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Leeds City Council says money spent on Tour de Yorkshire is worth it

City that hosted Grand Depart of this year's Tour de France aims to build on race's effect...

Leeds City Council says spending money on hosting next year’s inaugural Tour de Yorkshire will be worth it, saying they are keen to “make the most” of the momentum created by this year’s Grand Depart of the Tour de France.

Details of the first edition of the race, which will take place from 1-3 May, will be unveiled on 21 January, but the stage towns were revealed last week.

Those include York, whose council is spending £150,000 on the event, and Scarborough, which is investing £135,000, plus Bridlington, Selby, Leeds and Wakefield.

According to the Yorkshire Evening Post, including contributions from county councils in East Yorkshire and North Yorkshire, the total amount being spent on hosting the race will run into several hundred thousands of pounds.

That is on top of the £11 million that was spent by local authorities including those in York and Leeds, as well as North, South and West Yorkshire county councils, on staging the opening two days of the Tour de France in July.

Gary Verity, chief executive of Welcome to Yorkshire which is organising the race alongside ASO with the support of British Cycling, said that for local councils, putting on the new race would be “far less onerous than the Grand Depart.”

He added: “Although this isn’t the Tour de France and it is not a ‘grand tour’, this is still very significant.”

Leeds City Council’s executive member for leisure, Councillor Lucinda Yeadon, would not disclose how much it was spending, but said: “We have got to make the most of the Grand Depart and the economic benefit and the messages around getting people more active.”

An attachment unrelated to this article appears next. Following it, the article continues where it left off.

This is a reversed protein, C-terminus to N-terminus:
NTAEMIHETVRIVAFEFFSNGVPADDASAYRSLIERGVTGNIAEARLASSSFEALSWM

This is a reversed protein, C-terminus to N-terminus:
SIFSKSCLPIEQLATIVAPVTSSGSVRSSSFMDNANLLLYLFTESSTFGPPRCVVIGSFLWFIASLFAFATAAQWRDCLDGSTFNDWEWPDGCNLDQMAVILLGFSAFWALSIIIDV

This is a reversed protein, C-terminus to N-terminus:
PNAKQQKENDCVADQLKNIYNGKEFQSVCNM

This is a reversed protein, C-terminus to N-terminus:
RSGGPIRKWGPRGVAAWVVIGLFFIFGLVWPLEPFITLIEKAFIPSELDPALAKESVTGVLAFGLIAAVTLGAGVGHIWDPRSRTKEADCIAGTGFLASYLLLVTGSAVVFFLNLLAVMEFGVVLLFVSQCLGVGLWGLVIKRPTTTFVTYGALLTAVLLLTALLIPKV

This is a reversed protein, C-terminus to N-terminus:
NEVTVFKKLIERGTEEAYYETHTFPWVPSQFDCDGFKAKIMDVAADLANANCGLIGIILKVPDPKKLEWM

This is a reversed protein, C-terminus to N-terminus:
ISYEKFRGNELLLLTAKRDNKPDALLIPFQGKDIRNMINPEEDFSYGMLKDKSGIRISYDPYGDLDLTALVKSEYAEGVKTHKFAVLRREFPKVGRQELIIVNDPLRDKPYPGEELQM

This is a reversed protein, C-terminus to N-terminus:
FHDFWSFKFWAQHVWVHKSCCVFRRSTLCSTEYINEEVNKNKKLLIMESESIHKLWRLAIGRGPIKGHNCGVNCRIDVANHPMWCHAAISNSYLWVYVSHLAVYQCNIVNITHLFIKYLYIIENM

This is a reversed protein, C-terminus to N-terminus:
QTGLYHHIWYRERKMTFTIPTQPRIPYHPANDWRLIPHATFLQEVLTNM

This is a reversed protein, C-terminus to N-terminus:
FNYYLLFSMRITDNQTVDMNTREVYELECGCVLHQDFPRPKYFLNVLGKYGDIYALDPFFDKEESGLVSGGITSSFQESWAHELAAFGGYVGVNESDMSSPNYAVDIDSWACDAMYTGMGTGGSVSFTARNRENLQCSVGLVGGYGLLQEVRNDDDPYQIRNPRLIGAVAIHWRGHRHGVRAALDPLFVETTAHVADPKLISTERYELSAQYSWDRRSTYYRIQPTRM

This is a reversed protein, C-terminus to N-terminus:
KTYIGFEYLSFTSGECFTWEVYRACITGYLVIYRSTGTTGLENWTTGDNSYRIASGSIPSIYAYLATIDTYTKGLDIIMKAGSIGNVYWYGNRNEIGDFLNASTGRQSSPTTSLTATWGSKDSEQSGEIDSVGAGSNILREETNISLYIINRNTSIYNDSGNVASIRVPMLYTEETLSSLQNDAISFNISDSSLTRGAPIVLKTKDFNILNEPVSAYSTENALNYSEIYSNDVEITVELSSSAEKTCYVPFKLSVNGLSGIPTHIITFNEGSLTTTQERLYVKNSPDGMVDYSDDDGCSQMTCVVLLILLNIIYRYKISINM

Leeds hosted the build-up to the Grand Depart, including the team presentation, and was also the location of the start of Stage 1, which was won in Harrogate by Giant-Shimano’s Marcel Kittel.

Besides the men’s race, there will be a women’s race on Saturday 2 May and a sportive the following day that will include some of the roads used in the Tour de France.

Last week the city council in Sheffield, which hosted the finish of Stage 2 of July’s race, said it had decided not to bid to host the Tour de Yorkshire to give other places in the region the chance to experience top-class cycling.

Simon has been news editor at since 2009, reporting on 10 editions and counting of pro cycling’s biggest races such as the Tour de France, stories on issues including infrastructure and campaigning, and interviewing some of the biggest names in cycling. A law and languages graduate, published translator and former retail analyst, his background has proved invaluable in reporting on issues as diverse as cycling-related court cases, anti-doping investigations, and the bike industry. He splits his time between London and Cambridge, and loves taking his miniature schnauzer Elodie on adventures in the basket of her Elephant Bike.

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